Christian Hoffmann, Ioan Ianoș
In 2050, about 80% of the Europeans will live in cities. This will widen the contrast between the prospering urban and agglomeration areas in comparison to shrinking, peripheral regions or areas with weak potentials to growth. Which consequences do thereof evolve for the Carpathians, looking to the urban and rural development? The main challenges for urban and rural areas are represented by the adaptation process to the climate change and to new economies. Regarding to the Carpathian mountain areas there are huge development discrepancies, due to the attraction capacity of the cities/towns, due to the higher income registered in the urban economies and due to emigration from rural to urban or international destinations.
The mountain area of the new EU member states have different history and try to achieve the same development way: acceleration of the urban concentration process in small development poles and increasing the accessibility to the rural localities. The looser of the new national and European policies is the village, and, particularly, the mountain village. For the scientists, decision-makers, entrepreneurs, and population the main goal is to prepare the mountain space for increasing his capacity to offer protection for the communities in the next decades. In this respect the modernization of the mountain villages, keeping their perennial values is the most important objective. It’s about the type of village, internal structure, the rural economy, ethnographic and cultural issues.
The path dependency could be an important issue to analyze and to preserve the values for the future development. So, the present-day transition process opens a broad variety of rural development. Particular the functional interrelatedness between urban zones and rural areas is herein decisive. The achievements of rural sustainability and its resilience towards “de-growth” is deeply tied to urban economics. The central drivers to stimulate rural economics were and still are the mobility regime that enables the access to urban labor markets and the inflow and circulation of city-people. Consequently, the sensitivity in Europe towards the inter-linkage of the rural–urban continuum (peri-urbanisation) is gaining steadily more influence for spatial development. Multi-local people working and living in different places increase. This continuously raising interconnectedness between cities and rural areas and their mutual request for resources, capital and territory, is enhancing the coalescence of the traditional urban and rural functions. To deal with these new complex behavior-patterns of mutual demands for mobility, commuting, working, living, food, goods or services requires a paradigm change.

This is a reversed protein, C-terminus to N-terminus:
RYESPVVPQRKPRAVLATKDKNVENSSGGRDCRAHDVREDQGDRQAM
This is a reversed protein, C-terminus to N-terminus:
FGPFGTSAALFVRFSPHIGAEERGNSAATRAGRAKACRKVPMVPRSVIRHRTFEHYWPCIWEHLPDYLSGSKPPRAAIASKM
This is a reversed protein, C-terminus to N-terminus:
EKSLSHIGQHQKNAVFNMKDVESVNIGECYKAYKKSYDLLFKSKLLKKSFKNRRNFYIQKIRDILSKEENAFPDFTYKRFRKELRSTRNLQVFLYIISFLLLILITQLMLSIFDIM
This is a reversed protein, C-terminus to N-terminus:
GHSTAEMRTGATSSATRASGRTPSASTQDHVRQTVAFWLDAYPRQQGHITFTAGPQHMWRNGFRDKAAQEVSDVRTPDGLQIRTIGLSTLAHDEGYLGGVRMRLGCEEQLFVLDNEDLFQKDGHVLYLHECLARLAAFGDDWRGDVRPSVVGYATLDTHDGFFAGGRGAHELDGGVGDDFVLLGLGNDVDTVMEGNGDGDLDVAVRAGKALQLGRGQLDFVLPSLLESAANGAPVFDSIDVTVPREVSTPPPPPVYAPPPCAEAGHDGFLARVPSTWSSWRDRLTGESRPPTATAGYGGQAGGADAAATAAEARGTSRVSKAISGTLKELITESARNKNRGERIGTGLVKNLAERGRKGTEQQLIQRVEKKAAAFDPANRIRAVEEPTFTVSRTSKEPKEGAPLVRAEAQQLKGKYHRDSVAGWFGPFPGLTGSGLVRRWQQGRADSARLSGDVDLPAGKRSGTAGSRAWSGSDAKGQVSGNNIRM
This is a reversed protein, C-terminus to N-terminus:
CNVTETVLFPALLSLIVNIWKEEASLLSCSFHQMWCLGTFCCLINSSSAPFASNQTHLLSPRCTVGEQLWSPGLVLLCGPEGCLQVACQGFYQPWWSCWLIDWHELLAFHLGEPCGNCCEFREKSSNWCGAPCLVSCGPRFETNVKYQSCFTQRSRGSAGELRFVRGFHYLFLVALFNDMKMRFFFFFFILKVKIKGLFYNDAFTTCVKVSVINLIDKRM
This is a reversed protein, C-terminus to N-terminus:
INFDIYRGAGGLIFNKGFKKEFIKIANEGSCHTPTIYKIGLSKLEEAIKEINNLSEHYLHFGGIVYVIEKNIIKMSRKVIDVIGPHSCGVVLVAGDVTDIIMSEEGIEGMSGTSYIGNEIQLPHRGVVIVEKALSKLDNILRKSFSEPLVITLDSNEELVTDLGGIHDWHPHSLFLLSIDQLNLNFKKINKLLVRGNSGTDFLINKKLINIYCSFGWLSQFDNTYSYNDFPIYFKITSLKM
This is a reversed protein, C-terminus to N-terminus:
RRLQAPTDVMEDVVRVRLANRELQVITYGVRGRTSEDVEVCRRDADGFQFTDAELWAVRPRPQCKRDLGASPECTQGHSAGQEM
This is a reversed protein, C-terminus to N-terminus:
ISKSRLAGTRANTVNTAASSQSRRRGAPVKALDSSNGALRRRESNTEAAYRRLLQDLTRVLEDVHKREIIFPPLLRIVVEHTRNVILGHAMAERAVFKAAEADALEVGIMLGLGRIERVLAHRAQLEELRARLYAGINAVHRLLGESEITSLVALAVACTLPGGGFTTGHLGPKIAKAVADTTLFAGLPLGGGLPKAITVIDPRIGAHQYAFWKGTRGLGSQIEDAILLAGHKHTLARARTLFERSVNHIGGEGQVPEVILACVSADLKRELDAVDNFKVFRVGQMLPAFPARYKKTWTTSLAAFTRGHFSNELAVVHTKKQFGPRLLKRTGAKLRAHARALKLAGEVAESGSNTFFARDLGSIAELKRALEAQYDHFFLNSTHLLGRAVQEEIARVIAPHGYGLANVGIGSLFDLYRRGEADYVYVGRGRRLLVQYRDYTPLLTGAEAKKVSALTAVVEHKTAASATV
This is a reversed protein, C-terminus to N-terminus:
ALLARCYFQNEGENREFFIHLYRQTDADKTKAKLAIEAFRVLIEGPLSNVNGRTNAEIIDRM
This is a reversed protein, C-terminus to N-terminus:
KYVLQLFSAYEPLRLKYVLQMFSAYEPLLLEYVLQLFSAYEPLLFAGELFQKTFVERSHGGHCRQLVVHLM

The raising meaningfulness of peri-urbanisation because of the functional interconnectedness of urban and rural developments and the rapidly changing socio-economic context, should call the pan-Carpathian research initiatives to rethink the view of former spatial and landscape planning concepts concerning previous categorizations “of what is urban and what is rural”. Hence we have to ask: is it important to preserve rural mountain areas and the Carpathians in particular? And secondly: is it possible that a new rural development in the mountain areas of Central and Eastern Europe can provide an alternative to urban concentration trends?
Recommendations for future research:
(1) Integrating socio-economic context in spatial and landscape planning for enabling environment to stimulate sustainable rural economy and for strengthening the resilience of regional and remote areas in the Carpathians.
(2) Learning from the behavior of villages in dealing sustainable with natural resources in rural areas as a good practice example for the European population to diminish in a quite efficient way the effects of climate change.
(3) Research initiatives (H2020) for the Carpathians linking Carpathian resources with urban demands could open new opportunities. Linking that knowledge to practice will gain new future perspectives for the mountain space. That could help to preserve isolated households and family farms as well as small settlements (hamlets) and to keep the local and regional traditions.
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